June 17, 2024


Isn’t this an amazing image?

Looks like a living horror to me!

I saw this on Twitter, and had to talk about it.  I am impressed that this can be an electron photograph. It has color and shadow. How?  I wouldn’t have thought that possible. But most amazing is what it is, a T4 bacteriophage, a virus which infects E.coli.  Why is that impressive? Well, look at it!  Before this alien lander touched down on this cell, it was a virion, a completely static entity, an inert device in the “off” position.  Once the legs contact the ‘active sites’, it logically activates, just like a space probe; it ‘switched on’. What it does then is insidious.

The way it drills into the cell, so mechanical, so cold.  Just like a robotic probe, a mere machine.  The thing is, these things are not alive.  They’re genetic, they reproduce, they evolve, and they can even be killed, -yet they do not qualify as living organisms.  They’re so very close to that, and they certainly look the part.  Many even have DNA.  But they can’t achieve homeostasis.  They can’t maintain an internal chemical balance, and that is what defines an organism as living. This thing however, this alien invader -is a supra-complex macromolecular nanite mite, existing right at the edge of being ‘alive’.

I don’t know; I just find some concepts fascinating.  Had to share.

11 thoughts on “un-biotic

  1. Before photoshop microscopist had imaging modification software on their minicomputers. Since photoshop things have just gotten better and easier. Which has brought its own problems. 20yr SEM operator and image manipulator. But manipulation of SEM images is VERY frowned upon when used as evidence for any reason but for mag articles and fun they can be striking. These images were done by a very skilled operator and manipulator.

  2. The best and creepiest depiction of a virus that I has ever seen. Life is a human concept; it’s just all varying degrees of chemistry, from rust to crystals to viruses to single cells to multicellular thingies, no?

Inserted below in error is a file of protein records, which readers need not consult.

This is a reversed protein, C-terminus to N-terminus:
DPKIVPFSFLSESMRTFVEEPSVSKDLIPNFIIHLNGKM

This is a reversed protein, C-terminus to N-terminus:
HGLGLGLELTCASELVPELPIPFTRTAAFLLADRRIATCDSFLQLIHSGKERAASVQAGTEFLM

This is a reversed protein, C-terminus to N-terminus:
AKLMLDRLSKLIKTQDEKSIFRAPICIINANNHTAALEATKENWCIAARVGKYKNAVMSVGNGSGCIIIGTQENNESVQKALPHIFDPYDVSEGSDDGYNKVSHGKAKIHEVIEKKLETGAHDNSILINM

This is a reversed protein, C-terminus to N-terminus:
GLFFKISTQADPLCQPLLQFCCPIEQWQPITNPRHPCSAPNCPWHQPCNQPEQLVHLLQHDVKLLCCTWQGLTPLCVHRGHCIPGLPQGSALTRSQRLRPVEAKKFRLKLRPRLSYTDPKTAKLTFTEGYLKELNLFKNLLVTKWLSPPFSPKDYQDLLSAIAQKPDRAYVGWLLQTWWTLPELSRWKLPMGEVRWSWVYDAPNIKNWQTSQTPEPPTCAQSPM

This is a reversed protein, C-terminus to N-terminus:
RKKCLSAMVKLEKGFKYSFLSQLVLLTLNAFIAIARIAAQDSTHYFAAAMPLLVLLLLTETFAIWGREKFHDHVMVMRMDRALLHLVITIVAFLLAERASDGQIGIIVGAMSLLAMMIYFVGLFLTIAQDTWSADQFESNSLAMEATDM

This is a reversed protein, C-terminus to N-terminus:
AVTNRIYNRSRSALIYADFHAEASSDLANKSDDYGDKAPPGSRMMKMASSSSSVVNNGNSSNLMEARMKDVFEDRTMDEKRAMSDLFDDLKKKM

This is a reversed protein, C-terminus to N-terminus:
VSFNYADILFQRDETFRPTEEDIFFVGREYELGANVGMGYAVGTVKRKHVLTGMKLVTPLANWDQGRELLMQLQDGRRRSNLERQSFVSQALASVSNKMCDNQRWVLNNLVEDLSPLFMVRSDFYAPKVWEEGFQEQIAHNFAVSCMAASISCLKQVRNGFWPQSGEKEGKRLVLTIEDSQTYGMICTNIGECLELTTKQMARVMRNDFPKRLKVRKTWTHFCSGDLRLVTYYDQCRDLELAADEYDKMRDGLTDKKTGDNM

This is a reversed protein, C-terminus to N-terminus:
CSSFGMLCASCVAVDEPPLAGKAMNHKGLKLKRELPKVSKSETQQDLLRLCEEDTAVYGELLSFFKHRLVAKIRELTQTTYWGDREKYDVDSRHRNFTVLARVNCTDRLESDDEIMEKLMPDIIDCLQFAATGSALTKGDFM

1. @4 and OP,

      Why is the definition of life such that it excludes viruses? If we got rid of the homeostatis provision of the definition, would we then start including things within the definition, which we all agree aren’t living? My layman’s opinion would be that absent that, viruses should be in the ‘living’ category (that is, I think the definition should be such that they are included).

  3. Actually, that is *not* a real EM photo; it’s a still from an animation done by a medical research company. This is a real EM photo of a T4: http://www.mansfield.ohio-state.edu/~sabedon/em_t4.gif

    Scary enough in reality.

    (I had seen the same tweet, and was dubious due to the extreme detail and crispness, so spent a few hours learning about T4s on the intertubes last night.)

  4. My first thought on seeing the picture was ‘Tripod!’, my second was the opening line from War of the Worlds:

    “No one would have believed in the last years of the nineteenth century that this world was being watched keenly and closely by intelligences greater than man’s and yet as mortal as his own; that as men busied themselves about their various concerns they were scrutinised and studied, perhaps almost as narrowly as a man with a microscope might scrutinise the transient creatures that swarm and multiply in a drop of water.”

  5. These T4s have always struck me as being obsenely mechanical. The shape is so precisley like a small space probe, I can easily imagine a scifi story about Evil NASA™ manufacturing ‘viriprobes’ that actually attack satellites, spaceships and stations.

    On the other hand, I am unaware of a creationist that has brought these up in an intellegent design argument. I wonder why that is?

Leave a Reply

Your email address will not be published. Required fields are marked *

Back to top